After an unsuccessful five-year campaign by operators to sell the Cape May-Lewes Ferry vessel Twin Capes, it is now bound for the bottom of the ocean.

Once appraised at $5.5 million, the 320’x68’ double-ender Cape May, N.J.-based ferry — a onetime flagship of the Delaware River and Bay Authority —  was sold for $200,000 to Coleen Marine, Norfolk, Va., the contractor for the Delaware state artificial reef program.

Built in 1974 at Todd Shipyards, Houston, the 895-passenger ferry fell victim to high operating costs over time. With crew costs 50% higher and fuel 25% higher to operate the ferry than the authority’s three other vessels, the Twin Capes was withdrawn in 2010 from full-time service on the 17-mile cross bay route, operating only at peak summer times through 2013.

A $27 million refit and upgrade in 1996 aimed to make the Twin Capes a destination experience in its own right, with a full-service restaurant, food court and two bars.

Despite a marketing campaign and cutting the asking price to $3.3 million in 2015, the authority got no takers in an era of lighter, faster and efficient new build ferries.

“During the sale process, it was apparent that the market was thin for such a specialized vessel,” said Heath Gehrke, DRBA director of ferry operations. The agency removed $230,000 worth of equipment, electronics and engine components for resale, he said.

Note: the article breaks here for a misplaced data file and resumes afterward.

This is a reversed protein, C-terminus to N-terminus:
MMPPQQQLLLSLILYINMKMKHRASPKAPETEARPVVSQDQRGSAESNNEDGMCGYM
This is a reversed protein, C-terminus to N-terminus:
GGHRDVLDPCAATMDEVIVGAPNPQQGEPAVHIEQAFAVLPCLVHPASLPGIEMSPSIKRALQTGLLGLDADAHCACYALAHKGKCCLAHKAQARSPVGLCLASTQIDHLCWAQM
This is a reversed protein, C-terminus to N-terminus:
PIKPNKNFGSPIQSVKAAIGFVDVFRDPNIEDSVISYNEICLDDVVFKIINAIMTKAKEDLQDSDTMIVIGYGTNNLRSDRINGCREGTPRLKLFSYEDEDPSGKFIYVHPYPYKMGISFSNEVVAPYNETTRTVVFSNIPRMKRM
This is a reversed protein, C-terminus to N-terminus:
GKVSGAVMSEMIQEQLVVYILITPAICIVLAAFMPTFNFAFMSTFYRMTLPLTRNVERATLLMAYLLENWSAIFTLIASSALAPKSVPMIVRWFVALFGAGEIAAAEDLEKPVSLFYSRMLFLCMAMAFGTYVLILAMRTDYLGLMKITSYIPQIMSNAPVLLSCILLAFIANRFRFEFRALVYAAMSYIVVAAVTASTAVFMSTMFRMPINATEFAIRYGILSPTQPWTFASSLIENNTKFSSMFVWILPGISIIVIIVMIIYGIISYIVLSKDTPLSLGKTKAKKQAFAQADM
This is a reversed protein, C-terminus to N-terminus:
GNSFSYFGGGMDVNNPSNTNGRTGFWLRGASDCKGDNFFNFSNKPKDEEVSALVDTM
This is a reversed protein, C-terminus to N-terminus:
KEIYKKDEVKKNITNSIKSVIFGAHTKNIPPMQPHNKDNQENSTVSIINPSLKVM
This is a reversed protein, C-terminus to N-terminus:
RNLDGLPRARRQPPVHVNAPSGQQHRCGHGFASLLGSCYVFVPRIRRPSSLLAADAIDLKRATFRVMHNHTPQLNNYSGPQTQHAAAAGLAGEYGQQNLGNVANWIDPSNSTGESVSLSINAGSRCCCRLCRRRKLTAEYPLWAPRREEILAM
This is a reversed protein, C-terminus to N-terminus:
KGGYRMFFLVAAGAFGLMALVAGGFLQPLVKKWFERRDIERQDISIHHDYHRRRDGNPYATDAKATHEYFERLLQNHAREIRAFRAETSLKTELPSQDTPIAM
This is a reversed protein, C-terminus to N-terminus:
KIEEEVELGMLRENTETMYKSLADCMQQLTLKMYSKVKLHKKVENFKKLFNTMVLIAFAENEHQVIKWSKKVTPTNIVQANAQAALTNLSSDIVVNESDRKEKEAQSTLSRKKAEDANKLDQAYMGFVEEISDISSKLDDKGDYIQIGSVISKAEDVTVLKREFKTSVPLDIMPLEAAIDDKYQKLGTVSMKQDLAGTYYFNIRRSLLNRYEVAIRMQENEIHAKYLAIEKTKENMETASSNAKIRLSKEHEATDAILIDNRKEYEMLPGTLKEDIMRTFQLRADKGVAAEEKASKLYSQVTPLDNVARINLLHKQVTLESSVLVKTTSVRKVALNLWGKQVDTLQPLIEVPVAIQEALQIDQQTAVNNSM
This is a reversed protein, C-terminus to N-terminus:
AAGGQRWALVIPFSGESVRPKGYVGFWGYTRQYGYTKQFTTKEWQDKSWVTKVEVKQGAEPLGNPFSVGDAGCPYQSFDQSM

Escorted by Coleen Marine’s tug Justin, the Twin Capes left Cape May for the last time July 20. After preparation in Norfolk, the ferry will be sunk sometime in 2018 on a reef site 26 miles off Delaware, in 120’ of water. As an artificial reef, “it will be unparalleled as fish habitat and a spectacular dive for exploration,” said state environment commissioner Shawn Gavin.

The Twin Capes will join the Tamaroa, a storied 205’ Coast Guard cutter that rescued sailors and a downed New York National Guard air crew during the so-called “Perfect Storm” of October 1991. Coleen Marine handled that job in May 2017. The reef is also the resting place of the 563’ Navy destroyer Arthur W. Radford, the largest ship ever placed on an East Coast reef site.





Contributing Editor Kirk Moore was a reporter for the Asbury Park Press for over 30 years before joining WorkBoat in 2015. He wrote several award-winning stories on marine, environmental, coastal and military issues that helped drive federal and state government policy changes. He has also been an editor for WorkBoat’s sister publication, National Fisherman, for over 25 years. Moore was awarded the Online News Association 2011 Knight Award for Public Service for the “Barnegat Bay Under Stress,” 2010 series that led to the New Jersey state government’s restoration plan. He lives in West Creek, N.J.